This is where to target veteran TEs coming back from injuries. Greg Olsen and Tyler Eifert are favorites of their respective QBs but are coming off of injuries that are driving down their ADP. Darren Waller is the Raiders starting TE, but won’t see the same volume as Jared Cook did last year.
Tier Thirty-Three: Running backs
Green Bay looks to be going with RBBC so Jamaal Williams is a good late-round RB to pool in six or seven RB setups. Chase Edmonds should be on the radar of anyone who has drafted David Johnson. Devin Singletary and Ryquell Armstead are longshots to see meaningful touches with their new teams.
Tier Thirty-Four: Wide Receivers
A larger than usual tier comprised of my favorite 17th and 18th round picks at WR. Jalen Hurd and J.J. Arcega-Whiteside are boom-or-bust rookies with exceptional performance metric from college. Adam Humphries is being written off as a possession receiver on a terrible offense but is talented enough make a name for himself in the slot in an offense that strives to emulate the Patriots. Josh Gordon is a good stash on teams with seven or eight wideouts.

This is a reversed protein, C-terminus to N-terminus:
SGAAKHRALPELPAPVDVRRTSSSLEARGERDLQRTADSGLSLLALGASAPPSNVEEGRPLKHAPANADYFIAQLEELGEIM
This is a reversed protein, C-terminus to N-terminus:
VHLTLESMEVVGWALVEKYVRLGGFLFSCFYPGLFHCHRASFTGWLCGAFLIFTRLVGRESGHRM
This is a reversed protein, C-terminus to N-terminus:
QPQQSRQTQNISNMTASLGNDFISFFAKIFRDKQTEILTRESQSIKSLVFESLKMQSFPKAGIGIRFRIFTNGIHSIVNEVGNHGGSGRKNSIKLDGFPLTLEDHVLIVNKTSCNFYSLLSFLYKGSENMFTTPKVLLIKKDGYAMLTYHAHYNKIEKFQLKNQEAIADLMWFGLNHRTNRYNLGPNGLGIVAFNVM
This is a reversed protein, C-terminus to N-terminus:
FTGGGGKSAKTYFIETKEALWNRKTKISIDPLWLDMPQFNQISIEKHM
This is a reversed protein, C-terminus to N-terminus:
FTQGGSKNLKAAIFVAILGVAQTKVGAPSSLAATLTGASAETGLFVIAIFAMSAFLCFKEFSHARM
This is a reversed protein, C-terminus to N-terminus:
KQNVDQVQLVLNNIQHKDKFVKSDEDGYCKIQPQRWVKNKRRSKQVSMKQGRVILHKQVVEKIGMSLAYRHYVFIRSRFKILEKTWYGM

Tier Thirty-Five: Quarter Backs
This is the last tier of QBs that I’m interested in rostering. Each is facing either new coaching or being pushed by options on the bench. Dalton is the safest bet of the bunch and Fitzpatrick is the most exciting. These players are best used in three-QB setups.
Tier Thirty-Six: Tight Ends
The “flier” tier of TEs are intended for three and four tight end setups. Ricky Seals-Jones has intriguing potential based on having been coached by Kliff Kingsbury in college. Oliver, Warring and Knox all have the potential to start for their teams this season.
Tier Thirty-Seven: Running Backs